Iran stepped up pressure on celebrities and journalists Thursday over the wave of women-led protests sparked by outrage over the death of Mahsa Amini after she was arrested by the Islamic republic’s morality police.
Filmmakers, athletes, musicians and actors have backed the demonstrations, and many saw it as a signal when the national football team remained in their black tracksuits when the anthems were played before a match in Vienna against Senegal.
“We will take action against the celebrities who have fanned the flames of the riots,” Tehran provincial governor Mohsen Mansouri said, according to the ISNA news agency.
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Iran’s judiciary chief Gholamhossein Mohseni Ejei similarly charged that “those who became famous thanks to support from the system have joined the enemy when times are difficult”.
The warnings came after almost two weeks of protests across Iran and a deadly crackdown that, human rights group Amnesty International says, has been marked by “ruthless violence by security forces”.
Public anger flared after Amini, a 22-year-old Kurdish woman, died on September 16, three days after her arrest for allegedly breaching Iran’s strict rules for women on wearing hijab headscarves and modest clothing.
“Woman, Life, Freedom!” protesters have chanted ever since, in Iran’s biggest demonstrations in almost three years, in which women have defiantly burned their headscarves and cut their hair.
President Ebrahim Raisi warned that, despite “grief and sorrow” over Amini’s death, public security “is the red line of the Islamic republic of Iran and no one is allowed to break the law and cause chaos”.
‘No to dictatorship’
Iran on Thursday slammed “interference” in its internal affairs by France over a statement in support of the protests, having earlier complained to Britain and Norway.
Solidarity protests with Iranian women have been held worldwide, and rallies are planned in 70 cities Saturday.
One protest erupted in Afghanistan’s capital Kabul, where women rallied outside Iran’s embassy with banners that read: “Iran has risen, now it’s our turn!” and “From Kabul to Iran, say no to dictatorship!”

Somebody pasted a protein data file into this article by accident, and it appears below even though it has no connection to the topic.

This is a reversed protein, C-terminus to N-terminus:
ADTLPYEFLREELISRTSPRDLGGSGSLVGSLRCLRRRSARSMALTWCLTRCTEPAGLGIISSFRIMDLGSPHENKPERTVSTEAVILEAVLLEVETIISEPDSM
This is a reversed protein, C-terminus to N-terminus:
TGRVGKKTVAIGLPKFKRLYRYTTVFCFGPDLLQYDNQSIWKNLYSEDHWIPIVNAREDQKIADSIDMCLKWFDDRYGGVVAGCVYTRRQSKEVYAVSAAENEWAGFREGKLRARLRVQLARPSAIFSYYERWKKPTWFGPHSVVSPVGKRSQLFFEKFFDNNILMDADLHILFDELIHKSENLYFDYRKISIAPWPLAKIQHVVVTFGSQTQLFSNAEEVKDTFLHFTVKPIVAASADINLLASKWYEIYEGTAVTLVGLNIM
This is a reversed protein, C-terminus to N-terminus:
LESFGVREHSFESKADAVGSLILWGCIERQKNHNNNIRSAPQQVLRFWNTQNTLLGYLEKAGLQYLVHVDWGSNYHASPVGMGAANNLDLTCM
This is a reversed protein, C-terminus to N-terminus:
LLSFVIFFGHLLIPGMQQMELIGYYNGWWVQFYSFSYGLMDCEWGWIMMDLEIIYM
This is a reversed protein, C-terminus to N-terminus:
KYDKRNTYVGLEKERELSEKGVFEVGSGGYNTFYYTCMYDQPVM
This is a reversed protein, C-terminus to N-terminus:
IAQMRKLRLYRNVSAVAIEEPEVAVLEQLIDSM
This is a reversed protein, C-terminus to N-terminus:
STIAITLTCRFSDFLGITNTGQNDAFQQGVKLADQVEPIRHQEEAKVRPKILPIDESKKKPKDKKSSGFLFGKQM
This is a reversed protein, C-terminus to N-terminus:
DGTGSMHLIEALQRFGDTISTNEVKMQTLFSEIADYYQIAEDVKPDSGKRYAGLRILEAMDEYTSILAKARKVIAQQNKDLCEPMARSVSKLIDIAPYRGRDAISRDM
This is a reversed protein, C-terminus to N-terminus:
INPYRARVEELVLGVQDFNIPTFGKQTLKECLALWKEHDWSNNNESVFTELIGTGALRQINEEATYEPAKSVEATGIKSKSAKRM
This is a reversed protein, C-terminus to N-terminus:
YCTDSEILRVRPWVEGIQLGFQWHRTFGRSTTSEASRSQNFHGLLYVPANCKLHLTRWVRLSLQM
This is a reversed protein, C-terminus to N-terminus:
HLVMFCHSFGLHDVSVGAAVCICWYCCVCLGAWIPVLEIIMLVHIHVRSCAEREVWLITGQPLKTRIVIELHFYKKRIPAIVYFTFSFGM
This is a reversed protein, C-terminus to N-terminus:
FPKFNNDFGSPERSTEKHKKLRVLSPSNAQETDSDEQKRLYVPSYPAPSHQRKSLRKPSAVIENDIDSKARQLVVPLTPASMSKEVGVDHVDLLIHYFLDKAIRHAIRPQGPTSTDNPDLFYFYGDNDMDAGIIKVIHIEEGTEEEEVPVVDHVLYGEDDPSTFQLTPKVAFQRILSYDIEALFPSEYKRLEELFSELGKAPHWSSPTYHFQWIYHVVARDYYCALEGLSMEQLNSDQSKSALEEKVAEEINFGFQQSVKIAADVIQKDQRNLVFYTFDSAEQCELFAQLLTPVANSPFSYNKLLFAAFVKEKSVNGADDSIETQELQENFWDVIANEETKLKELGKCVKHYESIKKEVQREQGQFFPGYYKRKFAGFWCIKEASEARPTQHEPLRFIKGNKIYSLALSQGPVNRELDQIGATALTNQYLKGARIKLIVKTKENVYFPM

Forces of the ruling hardline Islamist Taliban fired their guns into the air to disperse the crowd, then swiftly snatched the banners and tore them up, an AFP correspondent reported.
Iran on Thursday arrested the reporter Elahe Mohammadi, who had covered Amini’s funeral, her lawyer said, the latest of a growing number of journalists to be detained.
Police have also arrested journalist Niloufar Hamedi of the reformist Shargh daily, who went to the hospital where Amini lay in a coma and helped expose the case to the world.
Intelligence officers of the Islamic Revolutionary Guard Corps arrested 50 members of “an organised network” behind the “riots” in the holy Shiite city of Qom, the Guards said according to Fars news agency.
‘Violence against women’
London-based Amnesty International criticised Iran’s “widespread patterns of unlawful use of force and ruthless violence by security forces”.
It said this included the use of live ammunition and metal pellets, heavy beatings and sexual violence against women, all “under the cover of deliberate ongoing internet and mobile disruptions”.
“Dozens of people, including children, have been killed so far and hundreds injured,” said the group’s secretary general Agnes Callamard.
Fars news agency has said “around 60” people had been killed, while Oslo-based group Iran Human Rights has reported a death toll of at least 76 people.
Iran has blamed outside forces for the protests and Wednesday launched cross-border missile and drone strikes that killed 13 people in Iraq’s Kurdistan region, accusing armed groups based there of fuelling the unrest.
The Iranian government – its economy already hit by punishing sanctions over its contested nuclear programme – has sought to play down the crisis.
Foreign Minister Hossein Amir-Abdollahian said he told Western diplomats at recent UN meetings that the protests were “not a big deal” for the stability of the clerical state.
“There is not going to be regime change in Iran,” he told National Public Radio in New York on Wednesday. “Don’t play to the emotions of the Iranian people.”